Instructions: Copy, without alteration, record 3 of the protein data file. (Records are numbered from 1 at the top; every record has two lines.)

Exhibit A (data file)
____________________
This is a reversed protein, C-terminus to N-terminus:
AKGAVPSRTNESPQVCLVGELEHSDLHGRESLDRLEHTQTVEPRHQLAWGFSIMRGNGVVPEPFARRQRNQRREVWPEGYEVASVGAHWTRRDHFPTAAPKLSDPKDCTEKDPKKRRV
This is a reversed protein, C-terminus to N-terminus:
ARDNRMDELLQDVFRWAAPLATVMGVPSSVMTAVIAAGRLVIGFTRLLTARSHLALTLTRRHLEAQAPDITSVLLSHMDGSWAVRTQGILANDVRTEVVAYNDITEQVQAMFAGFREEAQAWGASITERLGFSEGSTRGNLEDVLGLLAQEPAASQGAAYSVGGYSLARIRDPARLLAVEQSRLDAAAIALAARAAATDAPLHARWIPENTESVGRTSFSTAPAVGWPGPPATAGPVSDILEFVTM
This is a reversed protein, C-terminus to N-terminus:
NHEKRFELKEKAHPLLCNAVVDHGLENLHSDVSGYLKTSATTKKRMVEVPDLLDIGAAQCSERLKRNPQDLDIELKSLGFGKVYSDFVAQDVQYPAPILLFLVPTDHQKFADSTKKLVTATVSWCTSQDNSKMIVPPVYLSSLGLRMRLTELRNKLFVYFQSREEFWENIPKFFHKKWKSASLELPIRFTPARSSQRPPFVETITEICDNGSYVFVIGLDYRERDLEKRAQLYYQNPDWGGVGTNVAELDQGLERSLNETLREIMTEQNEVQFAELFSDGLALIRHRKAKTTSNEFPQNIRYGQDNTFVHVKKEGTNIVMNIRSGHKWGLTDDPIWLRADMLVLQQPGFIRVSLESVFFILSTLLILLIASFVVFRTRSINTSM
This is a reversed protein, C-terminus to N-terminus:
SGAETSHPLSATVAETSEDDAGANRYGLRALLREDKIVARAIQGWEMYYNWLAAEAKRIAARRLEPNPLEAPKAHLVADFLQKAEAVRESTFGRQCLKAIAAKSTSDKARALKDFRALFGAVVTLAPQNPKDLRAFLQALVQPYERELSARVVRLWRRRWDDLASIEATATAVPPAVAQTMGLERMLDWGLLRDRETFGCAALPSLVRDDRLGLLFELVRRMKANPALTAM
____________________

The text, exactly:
This is a reversed protein, C-terminus to N-terminus:
NHEKRFELKEKAHPLLCNAVVDHGLENLHSDVSGYLKTSATTKKRMVEVPDLLDIGAAQCSERLKRNPQDLDIELKSLGFGKVYSDFVAQDVQYPAPILLFLVPTDHQKFADSTKKLVTATVSWCTSQDNSKMIVPPVYLSSLGLRMRLTELRNKLFVYFQSREEFWENIPKFFHKKWKSASLELPIRFTPARSSQRPPFVETITEICDNGSYVFVIGLDYRERDLEKRAQLYYQNPDWGGVGTNVAELDQGLERSLNETLREIMTEQNEVQFAELFSDGLALIRHRKAKTTSNEFPQNIRYGQDNTFVHVKKEGTNIVMNIRSGHKWGLTDDPIWLRADMLVLQQPGFIRVSLESVFFILSTLLILLIASFVVFRTRSINTSM